as in the trials of their condition; rect, intelligible, and adapted to all this reproves our low attain. the subject. There is an ob ments, and should fill us with servable sameness in many exemotions of humble penitence. tracts from the private diaries of

But while it humbles, it en. these worthy characters ; but the courages to pious resolution and sameness is not irksome to those, diligence. How can we despond, who love the amiable exercises or indulge in sloth, when we see of vital religion. that moral excellence is attainable, and that the most arduous duties are practicable? In the diaries of these pious women, the Familiar Letters to the Rev. Christian has the peculiar advan JOHN SHERMAN, once pastor of tage of observing their most pri. a church in Mansfield, in parvate reflections, and looking into ticular reference to his late their very hearts. Thus he finds Anti-Trinitarian treastise. By that the spiritual trials, the in DANIEL Dow, pastor of a ward struggles, the awful cor church in Thompson, Connecruptions of heart, which often ticut. distress, and sometimes discour. It is very satisfactory to enage him, have been the common lightened Christians to know, lot of the saints. He learns that that evidences multiply in fathe excellent of the earth, those vour of revelation, as the sciwho have overcome the world ences are improved, and human and obtained a crown of glory, knowledge extended. Every have experienced the very things, traveller, who visits the rocks of which now clog his devotion, in. Tyre, the cottages of Egypt, the terrupt his joy, and overcast his plains of Babylon, or the hills of spiritual prospect. In this way Jerusalem,“ trodden down of the he is led to admire the abound. Gentiles," relates those facts, ing grace of God, and is enliven- which establish the divine aued in the work of religion. thority of ancient prophecies.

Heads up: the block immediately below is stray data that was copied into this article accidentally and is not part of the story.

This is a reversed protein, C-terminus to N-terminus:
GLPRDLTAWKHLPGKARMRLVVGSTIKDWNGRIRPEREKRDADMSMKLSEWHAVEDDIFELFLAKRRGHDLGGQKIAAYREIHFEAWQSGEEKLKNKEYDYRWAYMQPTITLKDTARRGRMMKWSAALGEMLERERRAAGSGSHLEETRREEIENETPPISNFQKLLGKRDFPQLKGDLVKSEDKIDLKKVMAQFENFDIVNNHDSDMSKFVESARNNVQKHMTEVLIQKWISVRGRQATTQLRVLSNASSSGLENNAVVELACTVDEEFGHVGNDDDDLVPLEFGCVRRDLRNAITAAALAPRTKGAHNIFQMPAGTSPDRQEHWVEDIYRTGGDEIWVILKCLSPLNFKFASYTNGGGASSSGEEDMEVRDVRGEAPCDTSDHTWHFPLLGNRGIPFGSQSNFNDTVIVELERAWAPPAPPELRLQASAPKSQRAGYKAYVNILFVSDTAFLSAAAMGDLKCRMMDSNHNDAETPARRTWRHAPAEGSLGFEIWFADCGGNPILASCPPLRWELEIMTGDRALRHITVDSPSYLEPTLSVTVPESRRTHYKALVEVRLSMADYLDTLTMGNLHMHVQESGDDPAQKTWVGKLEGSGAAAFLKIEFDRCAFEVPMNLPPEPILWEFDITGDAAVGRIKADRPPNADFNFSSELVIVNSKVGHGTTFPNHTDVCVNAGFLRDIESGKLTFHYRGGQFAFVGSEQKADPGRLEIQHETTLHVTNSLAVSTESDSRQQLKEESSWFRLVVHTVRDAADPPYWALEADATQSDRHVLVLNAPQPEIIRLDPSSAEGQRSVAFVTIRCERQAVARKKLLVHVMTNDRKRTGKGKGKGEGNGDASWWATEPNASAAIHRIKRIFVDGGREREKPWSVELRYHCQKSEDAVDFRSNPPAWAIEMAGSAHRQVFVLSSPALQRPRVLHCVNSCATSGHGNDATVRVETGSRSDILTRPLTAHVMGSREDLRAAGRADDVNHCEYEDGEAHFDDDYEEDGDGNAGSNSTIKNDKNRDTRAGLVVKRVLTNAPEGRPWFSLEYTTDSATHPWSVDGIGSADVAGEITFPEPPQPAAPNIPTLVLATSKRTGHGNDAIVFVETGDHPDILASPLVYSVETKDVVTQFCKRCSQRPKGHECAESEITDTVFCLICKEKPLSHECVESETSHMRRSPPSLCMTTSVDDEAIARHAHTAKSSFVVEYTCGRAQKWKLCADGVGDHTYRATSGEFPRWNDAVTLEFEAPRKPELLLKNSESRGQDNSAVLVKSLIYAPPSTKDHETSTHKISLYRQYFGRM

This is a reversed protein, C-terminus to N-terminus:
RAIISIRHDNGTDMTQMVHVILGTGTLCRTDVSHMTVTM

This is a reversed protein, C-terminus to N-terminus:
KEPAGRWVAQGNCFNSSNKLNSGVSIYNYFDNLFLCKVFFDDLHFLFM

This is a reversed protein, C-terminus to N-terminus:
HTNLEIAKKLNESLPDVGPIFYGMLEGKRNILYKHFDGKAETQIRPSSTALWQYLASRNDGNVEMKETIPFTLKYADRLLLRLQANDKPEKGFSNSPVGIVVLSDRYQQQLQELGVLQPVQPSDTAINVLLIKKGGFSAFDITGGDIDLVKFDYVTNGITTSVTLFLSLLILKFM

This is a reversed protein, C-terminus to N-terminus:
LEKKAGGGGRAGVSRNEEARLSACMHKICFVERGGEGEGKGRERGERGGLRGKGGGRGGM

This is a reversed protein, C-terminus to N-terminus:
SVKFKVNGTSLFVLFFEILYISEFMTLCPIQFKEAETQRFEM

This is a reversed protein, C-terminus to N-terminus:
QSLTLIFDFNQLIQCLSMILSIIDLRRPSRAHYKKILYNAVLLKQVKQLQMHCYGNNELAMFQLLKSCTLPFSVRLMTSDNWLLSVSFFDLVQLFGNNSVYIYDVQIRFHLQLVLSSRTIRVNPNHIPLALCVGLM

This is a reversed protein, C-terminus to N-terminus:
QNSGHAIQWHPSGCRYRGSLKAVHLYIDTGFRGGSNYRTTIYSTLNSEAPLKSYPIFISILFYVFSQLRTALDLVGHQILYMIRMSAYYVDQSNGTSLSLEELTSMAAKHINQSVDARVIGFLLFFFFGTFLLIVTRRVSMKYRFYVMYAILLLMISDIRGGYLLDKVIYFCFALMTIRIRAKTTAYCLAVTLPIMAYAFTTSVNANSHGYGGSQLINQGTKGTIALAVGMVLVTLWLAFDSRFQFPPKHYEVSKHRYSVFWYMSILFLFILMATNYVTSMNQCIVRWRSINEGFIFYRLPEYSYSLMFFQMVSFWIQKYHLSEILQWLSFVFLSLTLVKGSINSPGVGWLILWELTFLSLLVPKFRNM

Finally, these memoirs show Improvements made in the anuş, how tranquil, how victorious cient languages have also the the death of those, who live piously, same happy effects. and die in the Lord ; and so im, Men of unscriptural opinions press our minds with the desira. observing these things, endeav. bleness, as well as the solemnity our to pervert the same means of the time, when the believer to support their peculiar tenets, will rest from his labour, and re and favourite speculations. Their ceive the endless rewards of re- Lexicons, Hebrew and Greek, deeming grace.

have new meanings; their Bi: This is a brief display of the bles must be tortured with new acivantages, which the serious, translations, and forced to teach devout reader may derive from new doctrines. That the Uni, the memoirs of these eminently tarian may quote Scripture with pious women. Such are the tolerable consistency, some pas leading considerations, which re sages must be altered, some en. commend the volume to public larged; others must be shorten: Lotice. The style is easy, cor- ed, and others entirely erased

from the book of God. By adding him of his Deism in carly life, and blotting they greatly sup- of his change to orthodoxy, and port their system.

of his change again to UnitariAmong these divines, it seems, anism. Mr. Sherman was ambitious to

Letter 4th, “ To Mr. Shershine ; he, therefore, wrote a

man, concerning his mode of er. volume. To this the pamphlet pounding the Scriptures.” This before us is a reply.